From pin to paper

Katherine Child, image technician in the Museum’s Life collections, doesn’t just use photography to capture the beauty of specimens. She is also an artist and has been trying out innovative techniques for her paintings. You may remember her amazing moth illustrations created with deposits of verdigris on pinned insects and she’s now using that technique to explore Museum staff’s favourite insect specimens.

Verdigris is a green corrosion often found on old pins within entomology collections (as well as elsewhere, on things like statues and copper pipes). Last year, after learning that the substance was once used as a pigment, I decided to try and make my own paint.

A clearwing moth before conservation, showing verdigris spreading where metal reacts with insect fats, or lipids.

Verdigris forms when copper or a copper alloy reacts with water, oxygen, carbon dioxide or sulphur. While a beautiful shade of green, the substance is damaging in natural history collections, where it can actually develop inside specimens and if left, split them irreversibly. So as part of the conservation of the Hope Entomological Collections, verdigris is removed.

I started to collect up the substance as it was cleaned from specimens and after about three years (you only get a little bit per pin) I was ready to make my paint! After my first moth project, the only question was, what to paint next…?

Attelabid_small

Byctiscus populi or ‘The Attelabid that changed my life’, chosen by Zoë (collections manager) who said ‘I saw a pink version of this species in the Natural History Museum in London and that’s when I decided I wanted to study entomology’.

With an estimated 6 million insects and arachnids in the entomology collections, it’s very easy to feel overwhelmed. You can pull open any one of thousands of draws and find astonishing specimens. While I have favourites, my first inclinations as to what to paint still felt a little arbitrary. After mulling over various possibilities, I decided to get help!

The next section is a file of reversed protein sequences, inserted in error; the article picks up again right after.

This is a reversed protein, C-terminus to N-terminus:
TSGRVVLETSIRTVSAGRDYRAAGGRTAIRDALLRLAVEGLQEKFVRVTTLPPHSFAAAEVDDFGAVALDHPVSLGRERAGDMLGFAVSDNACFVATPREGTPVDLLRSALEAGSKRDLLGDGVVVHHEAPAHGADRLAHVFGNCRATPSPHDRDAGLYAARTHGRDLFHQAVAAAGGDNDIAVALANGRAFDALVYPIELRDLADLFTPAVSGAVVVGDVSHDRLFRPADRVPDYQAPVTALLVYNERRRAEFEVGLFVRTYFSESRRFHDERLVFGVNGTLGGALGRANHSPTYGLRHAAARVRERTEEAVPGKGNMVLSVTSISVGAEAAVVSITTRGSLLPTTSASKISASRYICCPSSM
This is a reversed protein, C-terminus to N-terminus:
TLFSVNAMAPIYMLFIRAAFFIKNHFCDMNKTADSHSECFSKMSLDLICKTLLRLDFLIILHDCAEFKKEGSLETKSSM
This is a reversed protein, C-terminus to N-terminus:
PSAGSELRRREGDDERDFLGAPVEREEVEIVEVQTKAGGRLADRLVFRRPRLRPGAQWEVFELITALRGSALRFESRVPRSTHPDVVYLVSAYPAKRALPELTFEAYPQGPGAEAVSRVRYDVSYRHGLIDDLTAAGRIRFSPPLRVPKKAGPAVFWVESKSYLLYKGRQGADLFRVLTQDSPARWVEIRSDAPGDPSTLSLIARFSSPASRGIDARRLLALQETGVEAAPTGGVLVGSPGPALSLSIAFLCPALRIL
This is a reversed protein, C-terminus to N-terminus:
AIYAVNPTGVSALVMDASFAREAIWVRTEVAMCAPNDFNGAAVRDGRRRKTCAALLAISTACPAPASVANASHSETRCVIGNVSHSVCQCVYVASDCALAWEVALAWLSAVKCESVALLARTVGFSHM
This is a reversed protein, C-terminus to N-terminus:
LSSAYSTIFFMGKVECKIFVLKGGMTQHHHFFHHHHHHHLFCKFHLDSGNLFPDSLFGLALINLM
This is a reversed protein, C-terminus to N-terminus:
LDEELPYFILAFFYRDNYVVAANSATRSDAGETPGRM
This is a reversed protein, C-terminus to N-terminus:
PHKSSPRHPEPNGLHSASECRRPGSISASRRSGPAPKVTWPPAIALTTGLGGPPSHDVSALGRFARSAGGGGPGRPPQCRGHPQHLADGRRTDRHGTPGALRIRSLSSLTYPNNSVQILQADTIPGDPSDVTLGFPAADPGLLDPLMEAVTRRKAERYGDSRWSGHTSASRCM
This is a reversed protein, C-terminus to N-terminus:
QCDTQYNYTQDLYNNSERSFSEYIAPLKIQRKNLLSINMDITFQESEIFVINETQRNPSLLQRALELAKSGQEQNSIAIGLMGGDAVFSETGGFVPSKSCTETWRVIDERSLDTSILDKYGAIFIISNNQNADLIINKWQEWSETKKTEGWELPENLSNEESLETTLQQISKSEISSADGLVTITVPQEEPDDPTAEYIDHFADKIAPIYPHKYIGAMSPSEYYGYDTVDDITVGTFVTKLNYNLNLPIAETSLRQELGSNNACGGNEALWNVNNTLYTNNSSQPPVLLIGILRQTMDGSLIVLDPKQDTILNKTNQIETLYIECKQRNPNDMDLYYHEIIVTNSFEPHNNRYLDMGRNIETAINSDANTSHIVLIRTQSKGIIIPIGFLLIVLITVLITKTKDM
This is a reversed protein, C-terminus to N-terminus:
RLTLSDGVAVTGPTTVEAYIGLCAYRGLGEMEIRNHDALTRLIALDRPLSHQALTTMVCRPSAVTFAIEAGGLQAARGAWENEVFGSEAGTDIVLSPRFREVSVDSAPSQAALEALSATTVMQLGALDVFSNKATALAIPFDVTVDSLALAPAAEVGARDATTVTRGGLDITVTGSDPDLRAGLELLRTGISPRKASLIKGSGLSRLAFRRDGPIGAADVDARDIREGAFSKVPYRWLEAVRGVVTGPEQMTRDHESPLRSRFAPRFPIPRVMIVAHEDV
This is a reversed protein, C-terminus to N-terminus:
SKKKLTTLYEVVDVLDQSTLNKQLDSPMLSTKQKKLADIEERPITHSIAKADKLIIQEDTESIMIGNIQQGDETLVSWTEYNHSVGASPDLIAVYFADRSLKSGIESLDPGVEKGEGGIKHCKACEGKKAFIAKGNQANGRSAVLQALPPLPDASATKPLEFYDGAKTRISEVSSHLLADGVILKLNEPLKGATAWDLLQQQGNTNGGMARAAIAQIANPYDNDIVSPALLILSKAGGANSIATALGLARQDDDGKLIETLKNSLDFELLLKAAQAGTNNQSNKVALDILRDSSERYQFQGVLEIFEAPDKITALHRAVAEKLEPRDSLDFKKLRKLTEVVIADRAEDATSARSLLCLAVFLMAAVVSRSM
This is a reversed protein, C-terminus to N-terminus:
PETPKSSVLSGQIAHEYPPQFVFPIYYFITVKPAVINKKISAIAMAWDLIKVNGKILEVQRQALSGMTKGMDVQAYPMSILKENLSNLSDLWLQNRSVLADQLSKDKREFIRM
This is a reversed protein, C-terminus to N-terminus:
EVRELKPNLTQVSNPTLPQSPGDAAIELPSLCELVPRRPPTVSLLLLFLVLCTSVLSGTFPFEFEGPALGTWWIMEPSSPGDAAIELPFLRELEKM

Chosen by DPhil student Leonidas, Agalmatium bilobum is a little bug which lays its eggs on tree bark, then covers them with mud to protect them.

I asked my co-workers what their favourite insects were, then opened the question out to regular volunteers and visitors of the Life collections. I loved finding out why people chose the things they did. Answers varied from ‘It was the first spider I ever looked at under a microscope aged 12’ to ‘Because they’re cool’ to ‘Because they have an ingenious way of manipulating spiders!’

Nuctenea_small

One of arachnologist Russell’s favourite spiders: Nuctenea umbratica. Though common in the UK, umbratica is Latin for “living in the shadows”, and it often hides away during the day. The slight transparency of the paint lends itself to a spider’s glittering eyes.

 

Painting this live African Mantis Sphodromantis lineola (chosen by conservator Jackie) was made slightly more challenging by the fact that the subject thought Katherine’s pencil might be tasty.

Most of the subjects I painted were based on specimens from the Museum’s collections or specimens individuals had brought in from their own collections, but one favourite was a live African Mantis, housed in the department to help with education and outreach. When I began to draw her she was intrigued by the movement of my pencil and came to the front of the tank, to follow every mark I made with her intimidating gaze.

A detail from the final painting

Attelabid that...

Katherine’s fabulous finished painting, which will be framed and displayed in the Life collections department.

Though time consuming, the painting was loads of fun to research and do. It’s fantastic to be surrounded not only by extremely knowledgeable people, but also by people with a genuine passion for what they do and a love for the insects (and spiders) they study.

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